I’ve been thinking about MOSFETs. They are as vital to our modern way of life as oxygen. They truly are, think about it. They are all around us, quietly doing their jobs so efficiently that we take them for granted.
It amuses me to think of my fellow engineers as doctors—and our patients are the humble MOSFETs.
By engineers, I mean all of us. Even the most esoteric, high-order software engineers have a role. For example, you might be writing code in C#, F# or Haskell, but the memory and logic elements are made from MOSFETs and your code has an effect on the power dissipated. You might not be thinking about this, but someone did and implemented power management to make sure the code does not break the hardware. To be effective, we must work at the right level of abstraction, but always keep in mind, for whatever you are doing, there are MOSFETS under the hood toiling away at your command, sometimes many millions of them.
We engineers are responsible for their care and feeding. Because of the importance of the designs we work on, this is a task to be taken seriously.
The doctor’s role depends on the task at hand. For the masses of MOSFETS in digital domains, the task is easier and much of the burden is carried by the silicon vendor who makes sure the losses due to leakage, switching and conduction are under control as long as the engineer honors the guidance of the datasheet, application notes and common sense.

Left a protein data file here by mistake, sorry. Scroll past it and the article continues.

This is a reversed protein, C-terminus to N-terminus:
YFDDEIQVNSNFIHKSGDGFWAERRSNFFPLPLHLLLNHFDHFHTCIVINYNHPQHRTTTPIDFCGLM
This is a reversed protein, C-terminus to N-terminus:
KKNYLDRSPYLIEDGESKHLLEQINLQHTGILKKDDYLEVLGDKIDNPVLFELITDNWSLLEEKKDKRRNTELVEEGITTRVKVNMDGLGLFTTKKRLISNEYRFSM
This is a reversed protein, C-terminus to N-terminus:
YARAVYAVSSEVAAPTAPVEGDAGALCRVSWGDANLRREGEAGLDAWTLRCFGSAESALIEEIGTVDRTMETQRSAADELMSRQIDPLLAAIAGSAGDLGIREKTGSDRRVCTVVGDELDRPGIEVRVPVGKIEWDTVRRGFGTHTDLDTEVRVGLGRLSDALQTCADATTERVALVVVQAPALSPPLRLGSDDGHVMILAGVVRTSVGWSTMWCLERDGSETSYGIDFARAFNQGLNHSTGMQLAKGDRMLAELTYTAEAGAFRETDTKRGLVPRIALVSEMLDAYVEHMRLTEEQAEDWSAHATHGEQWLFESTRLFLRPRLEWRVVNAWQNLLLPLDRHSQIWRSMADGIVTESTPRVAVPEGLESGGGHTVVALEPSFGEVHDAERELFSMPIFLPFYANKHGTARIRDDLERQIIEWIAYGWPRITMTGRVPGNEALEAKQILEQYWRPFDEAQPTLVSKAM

For analog power engineers, we’re directly responsible for managing FET stresses and making sure all the corner conditions are understood and don’t represent excess hazards. And, we have to worry about other types of transistors like IGBTs, bipolars and upcoming flavors of SiC and GaN, all with their particular quirks and dietary requirements.
This might seem like a frivolous take on things, but I’m deadly serious. There should be a Hippocratic Oath for engineers.
Raise your right hand and solemnly swear…
I call to witness and swear by [insert your preferred holy spirit]: I will observe and keep an oath to manage the health of the MOSFETs in my care to the utmost of my knowledge, power and judgment.
Do you have stories to tell about the care and feeding of your pet MOSFETs? Tell us about your victories and sad tales of woe in the comment section.